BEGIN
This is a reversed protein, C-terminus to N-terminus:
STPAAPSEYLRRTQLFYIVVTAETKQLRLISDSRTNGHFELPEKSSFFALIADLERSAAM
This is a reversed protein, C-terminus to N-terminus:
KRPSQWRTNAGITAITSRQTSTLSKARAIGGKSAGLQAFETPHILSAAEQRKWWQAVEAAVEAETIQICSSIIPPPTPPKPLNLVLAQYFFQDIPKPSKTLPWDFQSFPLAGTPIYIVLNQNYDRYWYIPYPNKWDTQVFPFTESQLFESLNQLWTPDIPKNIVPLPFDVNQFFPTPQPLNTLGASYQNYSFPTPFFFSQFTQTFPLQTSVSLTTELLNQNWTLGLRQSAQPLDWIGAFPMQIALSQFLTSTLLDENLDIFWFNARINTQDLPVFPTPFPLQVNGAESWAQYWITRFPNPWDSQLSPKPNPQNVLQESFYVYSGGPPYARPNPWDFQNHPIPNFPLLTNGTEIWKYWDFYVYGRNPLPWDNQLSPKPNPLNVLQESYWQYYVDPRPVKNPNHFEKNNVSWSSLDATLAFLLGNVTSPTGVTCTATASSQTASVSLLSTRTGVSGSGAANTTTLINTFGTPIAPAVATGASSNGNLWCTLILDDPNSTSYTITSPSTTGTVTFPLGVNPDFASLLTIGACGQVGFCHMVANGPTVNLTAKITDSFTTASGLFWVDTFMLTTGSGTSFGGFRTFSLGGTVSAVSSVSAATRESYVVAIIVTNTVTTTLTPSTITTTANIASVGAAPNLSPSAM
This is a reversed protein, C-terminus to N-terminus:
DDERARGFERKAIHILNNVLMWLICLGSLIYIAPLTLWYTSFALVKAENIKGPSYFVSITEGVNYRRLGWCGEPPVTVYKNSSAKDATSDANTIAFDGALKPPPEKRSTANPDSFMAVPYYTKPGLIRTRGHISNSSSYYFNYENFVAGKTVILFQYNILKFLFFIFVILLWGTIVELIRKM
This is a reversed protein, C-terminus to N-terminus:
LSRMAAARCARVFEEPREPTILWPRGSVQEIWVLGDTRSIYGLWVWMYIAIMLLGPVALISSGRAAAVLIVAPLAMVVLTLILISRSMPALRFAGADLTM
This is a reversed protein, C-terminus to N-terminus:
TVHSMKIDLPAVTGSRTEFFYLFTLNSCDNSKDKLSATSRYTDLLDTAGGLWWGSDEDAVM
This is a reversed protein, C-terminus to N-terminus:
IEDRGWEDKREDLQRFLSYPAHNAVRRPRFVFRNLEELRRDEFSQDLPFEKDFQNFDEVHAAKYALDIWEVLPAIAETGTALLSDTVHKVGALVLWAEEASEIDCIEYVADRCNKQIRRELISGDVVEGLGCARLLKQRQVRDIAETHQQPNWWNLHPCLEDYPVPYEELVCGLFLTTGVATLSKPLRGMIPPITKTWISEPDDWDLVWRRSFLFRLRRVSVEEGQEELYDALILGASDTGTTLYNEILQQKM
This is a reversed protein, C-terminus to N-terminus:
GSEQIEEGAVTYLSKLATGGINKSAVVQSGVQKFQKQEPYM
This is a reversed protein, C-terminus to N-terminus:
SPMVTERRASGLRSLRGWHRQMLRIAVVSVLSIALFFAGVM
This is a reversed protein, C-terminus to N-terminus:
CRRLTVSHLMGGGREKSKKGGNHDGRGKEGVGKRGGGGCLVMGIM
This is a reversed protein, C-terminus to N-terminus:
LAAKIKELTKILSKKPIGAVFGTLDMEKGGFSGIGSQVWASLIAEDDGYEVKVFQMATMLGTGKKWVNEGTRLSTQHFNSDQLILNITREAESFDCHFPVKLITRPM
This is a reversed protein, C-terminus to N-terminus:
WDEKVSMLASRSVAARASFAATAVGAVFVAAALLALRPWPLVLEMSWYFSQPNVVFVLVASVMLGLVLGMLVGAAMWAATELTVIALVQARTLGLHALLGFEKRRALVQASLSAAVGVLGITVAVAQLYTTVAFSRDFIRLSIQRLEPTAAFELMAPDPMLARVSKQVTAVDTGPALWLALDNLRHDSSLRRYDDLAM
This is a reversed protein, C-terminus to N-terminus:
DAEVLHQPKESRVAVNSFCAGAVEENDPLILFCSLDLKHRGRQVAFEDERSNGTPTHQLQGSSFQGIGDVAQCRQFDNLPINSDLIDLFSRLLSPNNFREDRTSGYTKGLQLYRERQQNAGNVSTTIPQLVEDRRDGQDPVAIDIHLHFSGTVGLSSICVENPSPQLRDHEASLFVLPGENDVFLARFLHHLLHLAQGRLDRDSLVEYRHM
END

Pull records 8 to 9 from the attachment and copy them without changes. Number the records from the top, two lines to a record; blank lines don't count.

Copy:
This is a reversed protein, C-terminus to N-terminus:
SPMVTERRASGLRSLRGWHRQMLRIAVVSVLSIALFFAGVM
This is a reversed protein, C-terminus to N-terminus:
CRRLTVSHLMGGGREKSKKGGNHDGRGKEGVGKRGGGGCLVMGIM